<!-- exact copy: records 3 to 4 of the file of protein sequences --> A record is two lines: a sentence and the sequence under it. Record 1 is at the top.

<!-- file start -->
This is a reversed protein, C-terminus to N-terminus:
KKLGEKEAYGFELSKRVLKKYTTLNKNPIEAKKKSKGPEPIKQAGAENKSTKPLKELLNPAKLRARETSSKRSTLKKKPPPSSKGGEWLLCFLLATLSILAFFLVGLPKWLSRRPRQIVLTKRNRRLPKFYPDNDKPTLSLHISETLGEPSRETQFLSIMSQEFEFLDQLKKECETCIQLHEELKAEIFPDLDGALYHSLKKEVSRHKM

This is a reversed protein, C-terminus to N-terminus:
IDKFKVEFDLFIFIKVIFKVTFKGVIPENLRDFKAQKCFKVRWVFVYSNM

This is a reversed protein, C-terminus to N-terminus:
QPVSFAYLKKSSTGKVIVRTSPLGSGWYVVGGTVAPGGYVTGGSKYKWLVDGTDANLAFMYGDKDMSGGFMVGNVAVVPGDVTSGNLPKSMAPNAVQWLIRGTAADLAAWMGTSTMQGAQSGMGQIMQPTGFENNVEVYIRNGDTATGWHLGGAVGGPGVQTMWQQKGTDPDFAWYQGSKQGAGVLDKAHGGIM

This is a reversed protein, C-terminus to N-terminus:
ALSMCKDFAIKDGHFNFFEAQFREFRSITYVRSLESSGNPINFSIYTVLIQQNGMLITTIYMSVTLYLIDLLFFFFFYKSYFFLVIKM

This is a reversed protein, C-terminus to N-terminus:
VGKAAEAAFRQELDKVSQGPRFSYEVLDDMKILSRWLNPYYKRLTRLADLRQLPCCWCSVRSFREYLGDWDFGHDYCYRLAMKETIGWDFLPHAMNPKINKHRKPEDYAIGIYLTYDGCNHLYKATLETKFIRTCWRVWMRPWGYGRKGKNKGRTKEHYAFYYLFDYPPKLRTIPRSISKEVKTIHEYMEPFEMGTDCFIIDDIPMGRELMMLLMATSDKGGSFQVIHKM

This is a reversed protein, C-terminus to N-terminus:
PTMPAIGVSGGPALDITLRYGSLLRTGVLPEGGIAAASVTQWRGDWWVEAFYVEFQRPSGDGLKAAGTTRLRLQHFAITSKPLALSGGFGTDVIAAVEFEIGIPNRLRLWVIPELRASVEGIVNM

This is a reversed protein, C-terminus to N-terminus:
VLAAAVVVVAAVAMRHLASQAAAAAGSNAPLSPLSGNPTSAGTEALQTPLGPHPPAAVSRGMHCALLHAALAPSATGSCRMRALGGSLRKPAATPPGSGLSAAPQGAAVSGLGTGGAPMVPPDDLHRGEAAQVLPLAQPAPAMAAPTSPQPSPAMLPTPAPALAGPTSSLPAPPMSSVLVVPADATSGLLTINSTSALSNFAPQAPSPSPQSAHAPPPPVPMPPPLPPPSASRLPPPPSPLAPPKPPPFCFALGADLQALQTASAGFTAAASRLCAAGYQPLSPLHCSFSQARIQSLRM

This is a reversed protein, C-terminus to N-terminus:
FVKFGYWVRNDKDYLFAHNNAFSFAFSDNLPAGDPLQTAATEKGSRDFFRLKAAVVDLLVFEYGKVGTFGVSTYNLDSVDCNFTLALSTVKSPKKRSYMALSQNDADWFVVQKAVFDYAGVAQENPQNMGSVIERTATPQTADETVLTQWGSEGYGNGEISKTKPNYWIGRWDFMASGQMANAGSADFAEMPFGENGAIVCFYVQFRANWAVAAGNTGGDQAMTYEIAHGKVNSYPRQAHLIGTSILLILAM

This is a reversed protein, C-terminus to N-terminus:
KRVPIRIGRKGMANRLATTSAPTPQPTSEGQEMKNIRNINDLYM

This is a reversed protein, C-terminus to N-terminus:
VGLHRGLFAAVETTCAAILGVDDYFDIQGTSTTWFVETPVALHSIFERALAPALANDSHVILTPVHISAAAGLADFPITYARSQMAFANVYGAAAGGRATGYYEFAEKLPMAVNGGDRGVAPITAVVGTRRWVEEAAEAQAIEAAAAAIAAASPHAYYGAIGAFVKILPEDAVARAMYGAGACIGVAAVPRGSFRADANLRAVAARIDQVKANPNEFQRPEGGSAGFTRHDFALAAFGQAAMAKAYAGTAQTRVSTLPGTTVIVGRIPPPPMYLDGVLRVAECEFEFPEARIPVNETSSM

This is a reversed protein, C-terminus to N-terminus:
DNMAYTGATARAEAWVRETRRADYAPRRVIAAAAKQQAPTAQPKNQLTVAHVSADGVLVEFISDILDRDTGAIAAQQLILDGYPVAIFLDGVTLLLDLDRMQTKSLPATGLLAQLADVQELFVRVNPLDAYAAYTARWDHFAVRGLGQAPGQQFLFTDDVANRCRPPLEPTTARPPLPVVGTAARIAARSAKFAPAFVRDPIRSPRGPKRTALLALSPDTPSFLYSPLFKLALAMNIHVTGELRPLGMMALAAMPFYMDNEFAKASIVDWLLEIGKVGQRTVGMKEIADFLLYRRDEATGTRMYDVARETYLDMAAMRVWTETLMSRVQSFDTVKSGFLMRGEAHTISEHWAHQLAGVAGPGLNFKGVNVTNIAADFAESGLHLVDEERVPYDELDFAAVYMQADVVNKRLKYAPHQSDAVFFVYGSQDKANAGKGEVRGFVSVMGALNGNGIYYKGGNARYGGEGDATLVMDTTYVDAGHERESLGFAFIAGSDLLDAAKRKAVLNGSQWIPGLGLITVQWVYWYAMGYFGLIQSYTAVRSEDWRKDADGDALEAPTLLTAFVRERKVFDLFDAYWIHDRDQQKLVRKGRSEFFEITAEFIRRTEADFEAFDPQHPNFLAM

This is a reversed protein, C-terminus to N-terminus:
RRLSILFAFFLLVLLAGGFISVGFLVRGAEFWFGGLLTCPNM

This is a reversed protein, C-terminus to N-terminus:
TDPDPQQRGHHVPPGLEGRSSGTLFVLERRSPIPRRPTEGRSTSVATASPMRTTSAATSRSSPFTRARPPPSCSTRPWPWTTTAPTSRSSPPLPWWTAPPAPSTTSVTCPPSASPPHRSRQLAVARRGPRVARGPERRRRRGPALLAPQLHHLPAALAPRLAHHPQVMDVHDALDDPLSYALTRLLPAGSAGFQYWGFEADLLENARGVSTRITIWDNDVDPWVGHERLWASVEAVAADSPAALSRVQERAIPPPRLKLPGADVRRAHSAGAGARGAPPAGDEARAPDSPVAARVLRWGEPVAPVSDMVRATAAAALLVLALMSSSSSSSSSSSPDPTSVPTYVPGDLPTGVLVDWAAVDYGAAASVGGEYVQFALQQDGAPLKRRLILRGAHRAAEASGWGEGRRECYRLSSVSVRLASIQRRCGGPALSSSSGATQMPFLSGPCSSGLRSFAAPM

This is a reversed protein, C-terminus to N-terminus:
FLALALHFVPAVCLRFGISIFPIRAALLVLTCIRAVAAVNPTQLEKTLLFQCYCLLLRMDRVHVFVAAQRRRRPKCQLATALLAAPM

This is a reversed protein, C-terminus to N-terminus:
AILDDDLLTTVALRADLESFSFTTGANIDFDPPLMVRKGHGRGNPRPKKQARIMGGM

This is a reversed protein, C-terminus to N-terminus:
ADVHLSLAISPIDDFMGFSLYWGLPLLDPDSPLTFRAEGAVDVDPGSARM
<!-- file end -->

This is a reversed protein, C-terminus to N-terminus:
QPVSFAYLKKSSTGKVIVRTSPLGSGWYVVGGTVAPGGYVTGGSKYKWLVDGTDANLAFMYGDKDMSGGFMVGNVAVVPGDVTSGNLPKSMAPNAVQWLIRGTAADLAAWMGTSTMQGAQSGMGQIMQPTGFENNVEVYIRNGDTATGWHLGGAVGGPGVQTMWQQKGTDPDFAWYQGSKQGAGVLDKAHGGIM

This is a reversed protein, C-terminus to N-terminus:
ALSMCKDFAIKDGHFNFFEAQFREFRSITYVRSLESSGNPINFSIYTVLIQQNGMLITTIYMSVTLYLIDLLFFFFFYKSYFFLVIKM